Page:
Saturday, March 1, 2014

From the Case-Files

[Soundtrack for this episode:

(1)  The Adventure of the Botanical Monograph

I was alone with Holmes in his upstairs lodgings, one dreary February late-afternoon, which  in shading into evening, turned but from a wan  to a gloomier grey,  myself flipping fretfully through the evening papers  in a vain search for something to distract my dyspepsia, while Holmes sat deep in a brown study -- a burnt-umber study -- pondering I knew not what, motionless but for his long and bony fingers drumming a slow but steady devil’s tattoo, which (truth to tell) was beginning to play upon my nerves.  It was, then, with something of relief, when we heard a muffled knock at the downstairs door, followed by a brief exchange of words, not individually audible, but among which I could make out the familiar tones of Mrs Hudson, our housekeeper, then booted footsteps leading up the stairs to our rooms.

“Come in, sir!” barked Holmes, before even our visitor could rap or otherwise announce himself.  “You’ll be wanting to rest your legs after your long walk through the London fog, the moreso as you have been limping on your left leg.”
            The door opened, and a gentleman  a bit above the middle age  stood on the threshold, somewhat flushed, whether from his recent exertions (which themselves presented something of a mystery, whose meaning I could not divine, since  to all appearances  he could easily have afforded a hansom and spared himself the effort) or from (perhaps additionally) some discomfort at having thus been so cleanly pinned to the descriptive butterfly-board, sight unseen.  It is indeed disconcerting when Holmes indulges in such show-offy flights of transspection;  one always wonders whether he might likewise be discerning disorders yet deeper than shortness of breath or a game leg.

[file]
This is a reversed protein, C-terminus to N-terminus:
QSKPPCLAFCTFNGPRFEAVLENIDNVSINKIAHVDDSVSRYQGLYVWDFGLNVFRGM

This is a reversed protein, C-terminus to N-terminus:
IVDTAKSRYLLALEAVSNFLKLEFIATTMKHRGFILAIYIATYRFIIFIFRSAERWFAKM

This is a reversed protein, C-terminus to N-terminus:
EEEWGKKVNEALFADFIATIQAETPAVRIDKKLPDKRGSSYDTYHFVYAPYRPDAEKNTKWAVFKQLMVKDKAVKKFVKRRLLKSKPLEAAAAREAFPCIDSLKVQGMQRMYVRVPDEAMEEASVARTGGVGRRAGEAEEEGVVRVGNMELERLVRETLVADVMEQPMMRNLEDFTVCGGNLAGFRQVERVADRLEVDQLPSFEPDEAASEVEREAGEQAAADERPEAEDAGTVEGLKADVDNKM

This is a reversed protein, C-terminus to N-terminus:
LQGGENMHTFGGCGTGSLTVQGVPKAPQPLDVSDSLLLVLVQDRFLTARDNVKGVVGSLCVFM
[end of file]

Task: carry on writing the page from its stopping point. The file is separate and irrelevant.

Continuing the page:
“I--“ the stranger stammered.
            “Come in, Mr Landstrasser, come in, come in!” cried Holmes, suddenly all hospitality, waving our visitor over to a comfortable chair by the hearth, and proceeding to the sideboard, from which he retrieved a cut-glass flagon.  “Brandy?” he enquired, with a lift of one brow and holding forth the flask;  then set it down again, adding, “But I forgot;  you don’t drink.”
            For a moment our guest was predictably nonplussed, but then relaxed and almost smiled.  “I’ve heard tell of these diagnostic tricks of yours, Mr Holmes,” he said, good-sportingly enough.  “I won’t inquire how you arrived at your conclusions, which are of course quite accurate.”
            Holmes shrugged off the compliment, if such it was, simply murmuring “Elementary” under his breath, before likewise taking up a chair before the fire, and, steepling his fingers, gave the visitor his full attention.  “Proceed.”

            “I have come to you,” he began directly, manfully taking the bull by the horns, with no coyness or shilly-shally, “about a most delicate subject,  -- But perhaps you have already guessed what it is?”  This last was said as though in teasing jest, a tiny thrust at Holmes’ rather irksome habit of intrusive insights, but possibly also privately wondering whether such might actually somehow be the case.